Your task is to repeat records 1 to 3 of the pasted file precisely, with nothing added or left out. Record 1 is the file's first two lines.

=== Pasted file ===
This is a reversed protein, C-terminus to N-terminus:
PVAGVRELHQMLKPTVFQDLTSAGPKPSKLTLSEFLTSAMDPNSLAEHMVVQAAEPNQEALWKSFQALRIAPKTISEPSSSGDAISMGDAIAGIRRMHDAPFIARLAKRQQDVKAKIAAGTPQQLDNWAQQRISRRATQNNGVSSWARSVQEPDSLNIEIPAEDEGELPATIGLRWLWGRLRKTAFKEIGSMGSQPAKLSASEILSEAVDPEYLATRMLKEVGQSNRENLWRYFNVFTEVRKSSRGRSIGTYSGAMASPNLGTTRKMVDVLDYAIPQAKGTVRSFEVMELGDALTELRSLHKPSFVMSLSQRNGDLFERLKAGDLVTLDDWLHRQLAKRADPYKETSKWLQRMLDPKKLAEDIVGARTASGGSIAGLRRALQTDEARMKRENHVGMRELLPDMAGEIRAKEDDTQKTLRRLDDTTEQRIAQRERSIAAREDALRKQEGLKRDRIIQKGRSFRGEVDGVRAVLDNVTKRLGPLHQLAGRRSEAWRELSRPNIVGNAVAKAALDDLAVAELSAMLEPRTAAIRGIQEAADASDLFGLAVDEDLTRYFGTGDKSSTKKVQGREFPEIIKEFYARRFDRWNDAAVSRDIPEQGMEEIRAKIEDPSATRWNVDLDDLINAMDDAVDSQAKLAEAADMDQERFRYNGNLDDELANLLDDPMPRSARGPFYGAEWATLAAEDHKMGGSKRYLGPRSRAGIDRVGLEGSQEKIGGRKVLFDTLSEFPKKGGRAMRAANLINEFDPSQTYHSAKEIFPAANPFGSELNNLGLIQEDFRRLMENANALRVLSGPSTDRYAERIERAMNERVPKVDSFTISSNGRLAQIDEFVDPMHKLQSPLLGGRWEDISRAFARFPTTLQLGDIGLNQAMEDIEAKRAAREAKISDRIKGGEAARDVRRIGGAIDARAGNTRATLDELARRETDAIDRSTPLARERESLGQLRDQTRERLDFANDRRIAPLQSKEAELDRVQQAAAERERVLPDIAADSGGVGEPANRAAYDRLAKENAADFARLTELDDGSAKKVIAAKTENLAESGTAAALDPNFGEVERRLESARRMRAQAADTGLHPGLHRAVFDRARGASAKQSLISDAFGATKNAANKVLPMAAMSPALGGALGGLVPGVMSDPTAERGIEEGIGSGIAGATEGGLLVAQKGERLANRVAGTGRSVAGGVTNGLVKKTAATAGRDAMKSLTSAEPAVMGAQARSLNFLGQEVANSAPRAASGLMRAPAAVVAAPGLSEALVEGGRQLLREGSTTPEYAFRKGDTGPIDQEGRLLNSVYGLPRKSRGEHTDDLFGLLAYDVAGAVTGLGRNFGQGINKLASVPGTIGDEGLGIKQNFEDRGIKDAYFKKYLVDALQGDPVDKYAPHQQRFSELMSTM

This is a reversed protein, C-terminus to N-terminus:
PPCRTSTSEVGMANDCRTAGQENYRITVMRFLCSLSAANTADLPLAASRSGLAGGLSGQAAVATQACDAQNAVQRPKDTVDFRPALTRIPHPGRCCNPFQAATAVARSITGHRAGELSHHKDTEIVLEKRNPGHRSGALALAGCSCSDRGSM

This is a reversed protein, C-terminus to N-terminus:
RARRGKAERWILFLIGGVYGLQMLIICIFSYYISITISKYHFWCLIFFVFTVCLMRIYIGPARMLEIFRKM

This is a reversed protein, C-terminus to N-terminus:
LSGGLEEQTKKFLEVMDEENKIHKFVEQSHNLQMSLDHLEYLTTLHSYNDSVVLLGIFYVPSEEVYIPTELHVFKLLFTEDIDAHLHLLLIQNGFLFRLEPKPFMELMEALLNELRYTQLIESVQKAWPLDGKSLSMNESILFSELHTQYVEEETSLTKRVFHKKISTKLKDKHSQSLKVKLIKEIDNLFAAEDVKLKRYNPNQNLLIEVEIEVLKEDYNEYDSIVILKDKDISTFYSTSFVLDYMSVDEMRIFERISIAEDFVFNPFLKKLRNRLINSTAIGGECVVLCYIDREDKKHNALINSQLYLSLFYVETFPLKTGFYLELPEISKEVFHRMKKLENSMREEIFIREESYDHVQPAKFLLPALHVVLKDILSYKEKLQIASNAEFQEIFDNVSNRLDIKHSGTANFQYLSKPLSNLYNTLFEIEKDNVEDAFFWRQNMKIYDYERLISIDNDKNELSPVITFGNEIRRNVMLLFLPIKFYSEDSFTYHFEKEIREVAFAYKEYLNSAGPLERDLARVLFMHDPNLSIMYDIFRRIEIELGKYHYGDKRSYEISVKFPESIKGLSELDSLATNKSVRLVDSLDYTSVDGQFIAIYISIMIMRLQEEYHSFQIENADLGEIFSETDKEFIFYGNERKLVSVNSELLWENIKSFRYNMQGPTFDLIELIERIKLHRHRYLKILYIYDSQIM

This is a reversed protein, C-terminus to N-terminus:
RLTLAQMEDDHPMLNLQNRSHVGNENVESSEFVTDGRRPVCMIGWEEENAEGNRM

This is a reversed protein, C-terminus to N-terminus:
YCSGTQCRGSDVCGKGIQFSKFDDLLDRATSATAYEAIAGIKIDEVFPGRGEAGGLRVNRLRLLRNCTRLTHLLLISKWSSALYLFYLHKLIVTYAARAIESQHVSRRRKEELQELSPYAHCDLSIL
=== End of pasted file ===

This is a reversed protein, C-terminus to N-terminus:
PVAGVRELHQMLKPTVFQDLTSAGPKPSKLTLSEFLTSAMDPNSLAEHMVVQAAEPNQEALWKSFQALRIAPKTISEPSSSGDAISMGDAIAGIRRMHDAPFIARLAKRQQDVKAKIAAGTPQQLDNWAQQRISRRATQNNGVSSWARSVQEPDSLNIEIPAEDEGELPATIGLRWLWGRLRKTAFKEIGSMGSQPAKLSASEILSEAVDPEYLATRMLKEVGQSNRENLWRYFNVFTEVRKSSRGRSIGTYSGAMASPNLGTTRKMVDVLDYAIPQAKGTVRSFEVMELGDALTELRSLHKPSFVMSLSQRNGDLFERLKAGDLVTLDDWLHRQLAKRADPYKETSKWLQRMLDPKKLAEDIVGARTASGGSIAGLRRALQTDEARMKRENHVGMRELLPDMAGEIRAKEDDTQKTLRRLDDTTEQRIAQRERSIAAREDALRKQEGLKRDRIIQKGRSFRGEVDGVRAVLDNVTKRLGPLHQLAGRRSEAWRELSRPNIVGNAVAKAALDDLAVAELSAMLEPRTAAIRGIQEAADASDLFGLAVDEDLTRYFGTGDKSSTKKVQGREFPEIIKEFYARRFDRWNDAAVSRDIPEQGMEEIRAKIEDPSATRWNVDLDDLINAMDDAVDSQAKLAEAADMDQERFRYNGNLDDELANLLDDPMPRSARGPFYGAEWATLAAEDHKMGGSKRYLGPRSRAGIDRVGLEGSQEKIGGRKVLFDTLSEFPKKGGRAMRAANLINEFDPSQTYHSAKEIFPAANPFGSELNNLGLIQEDFRRLMENANALRVLSGPSTDRYAERIERAMNERVPKVDSFTISSNGRLAQIDEFVDPMHKLQSPLLGGRWEDISRAFARFPTTLQLGDIGLNQAMEDIEAKRAAREAKISDRIKGGEAARDVRRIGGAIDARAGNTRATLDELARRETDAIDRSTPLARERESLGQLRDQTRERLDFANDRRIAPLQSKEAELDRVQQAAAERERVLPDIAADSGGVGEPANRAAYDRLAKENAADFARLTELDDGSAKKVIAAKTENLAESGTAAALDPNFGEVERRLESARRMRAQAADTGLHPGLHRAVFDRARGASAKQSLISDAFGATKNAANKVLPMAAMSPALGGALGGLVPGVMSDPTAERGIEEGIGSGIAGATEGGLLVAQKGERLANRVAGTGRSVAGGVTNGLVKKTAATAGRDAMKSLTSAEPAVMGAQARSLNFLGQEVANSAPRAASGLMRAPAAVVAAPGLSEALVEGGRQLLREGSTTPEYAFRKGDTGPIDQEGRLLNSVYGLPRKSRGEHTDDLFGLLAYDVAGAVTGLGRNFGQGINKLASVPGTIGDEGLGIKQNFEDRGIKDAYFKKYLVDALQGDPVDKYAPHQQRFSELMSTM

This is a reversed protein, C-terminus to N-terminus:
PPCRTSTSEVGMANDCRTAGQENYRITVMRFLCSLSAANTADLPLAASRSGLAGGLSGQAAVATQACDAQNAVQRPKDTVDFRPALTRIPHPGRCCNPFQAATAVARSITGHRAGELSHHKDTEIVLEKRNPGHRSGALALAGCSCSDRGSM

This is a reversed protein, C-terminus to N-terminus:
RARRGKAERWILFLIGGVYGLQMLIICIFSYYISITISKYHFWCLIFFVFTVCLMRIYIGPARMLEIFRKM